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Von Neumann, Popper-EPR, Bohm, Bell, Aspect

  • Evert Jan Post
Chapter
Part of the Boston Studies in the Philosophy of Science book series (BSPS, volume 181)

Abstract

The following is a conceptual survey of the history of interpretation of the Schroedinger process of quantum mechanics. The presentation is nontechnical in the sense that no explicit mathematics will be used. No disrespect intended, if essentials are discussed by lightly paraphrasing results. I confess to these shortcomings, because I really did not see any other way of disentangling this extremely convoluted and massive amount of historical material. It was a predicament of keeping track of both the trees and the forest. Names mentioned in the title are those of principal protagonists who have been active during an Odyssey which now has lasted for well over half a century. An attempt is here made at bringing out an emerging conceptual coherence if the propositions of interpretation about completeness are consistently viewed in an ensemble perspective for the Schroedinger process. The unproven and unjustifiable single-system premise, which is shared by many interpretations of the Schroedinger process, is here identified as the major obstacle preventing a delineation of previous efforts.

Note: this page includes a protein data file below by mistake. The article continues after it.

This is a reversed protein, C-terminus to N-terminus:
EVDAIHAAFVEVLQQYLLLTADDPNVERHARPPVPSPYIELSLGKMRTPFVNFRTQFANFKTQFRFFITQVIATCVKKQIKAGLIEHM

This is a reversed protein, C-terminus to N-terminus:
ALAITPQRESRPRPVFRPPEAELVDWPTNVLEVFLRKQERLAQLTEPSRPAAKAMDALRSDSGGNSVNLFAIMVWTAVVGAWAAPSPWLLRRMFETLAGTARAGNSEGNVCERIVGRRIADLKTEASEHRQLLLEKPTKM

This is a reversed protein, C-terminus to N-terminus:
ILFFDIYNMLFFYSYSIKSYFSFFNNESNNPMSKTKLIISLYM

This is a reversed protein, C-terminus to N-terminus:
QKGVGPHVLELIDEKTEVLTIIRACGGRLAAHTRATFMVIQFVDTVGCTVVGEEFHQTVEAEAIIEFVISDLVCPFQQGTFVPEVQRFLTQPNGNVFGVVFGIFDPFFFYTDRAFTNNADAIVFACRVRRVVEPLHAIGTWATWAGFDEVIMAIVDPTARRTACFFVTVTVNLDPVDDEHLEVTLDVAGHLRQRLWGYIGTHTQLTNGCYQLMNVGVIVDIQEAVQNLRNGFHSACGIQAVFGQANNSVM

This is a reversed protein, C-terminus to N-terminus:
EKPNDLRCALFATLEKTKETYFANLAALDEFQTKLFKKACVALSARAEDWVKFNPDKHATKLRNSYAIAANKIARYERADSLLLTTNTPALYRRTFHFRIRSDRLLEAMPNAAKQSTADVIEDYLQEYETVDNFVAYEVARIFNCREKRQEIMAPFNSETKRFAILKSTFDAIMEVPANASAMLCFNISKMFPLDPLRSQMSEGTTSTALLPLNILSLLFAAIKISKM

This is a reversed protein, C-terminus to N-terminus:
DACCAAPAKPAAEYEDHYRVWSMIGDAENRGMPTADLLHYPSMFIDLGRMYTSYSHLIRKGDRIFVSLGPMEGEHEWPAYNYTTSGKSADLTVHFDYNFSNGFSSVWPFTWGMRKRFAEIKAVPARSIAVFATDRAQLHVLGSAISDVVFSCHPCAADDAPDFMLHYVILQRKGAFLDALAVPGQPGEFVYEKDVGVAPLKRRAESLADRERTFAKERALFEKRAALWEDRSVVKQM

Keywords

Hide Variable Chapter Versus Schroedinger Equation Copenhagen Interpretation Conceptual Coherence 
These keywords were added by machine and not by the authors. This process is experimental and the keywords may be updated as the learning algorithm improves.

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Notes and References

  1. 1.
    Popper, K.R., Naturwissenschaften 22, 807 (1934)CrossRefGoogle Scholar
  2. 1a.
    Popper, K.R., Logik der Forschung (Vienna, 1935), English translation includes Einstein’s letter: The Logic of Scientific Discovery (N.Y., 1959)Google Scholar
  3. 2.
    Bell, J.S., Speakable and Unspeakable in Quantum Mechanics (Cambridge, 1987)Google Scholar
  4. 3.
    von Neumann, J., Mathematische Grundlagen der Quantum Mechanik (Berlin, 1932); English transl. (Princeton, 1955)Google Scholar
  5. 4.
    Einstein, A.N. Rosen and B. Podolsky, Phys. Rev. 47, 777 (1935)CrossRefGoogle Scholar
  6. 5.
    Bohm, D., Quantum Theory (Prentice Hall 1951) pp.614–619.Google Scholar
  7. 6.
    Aspect, A., et al, Phys. Rev. Lett. 49, 91 (1982)CrossRefGoogle Scholar
  8. 7.
    Planck, M., Theory of Heat Radiation (transl., N.Y., 1959) p. 141.Google Scholar
  9. 8.
    Feynman, R., R.B. Leighton and M. Sands, The Feynman Lectures, (Reading, 1967) Vol. II and Vol.III appendix; an earlier discussion of this statistics of orientation has been given byGoogle Scholar
  10. 8a.
    A. Kompmeyets, Theoretical Physics (Moscow, 1961) p.308.Google Scholar

Copyright information

© Springer Science+Business Media Dordrecht 1995

Authors and Affiliations

  • Evert Jan Post

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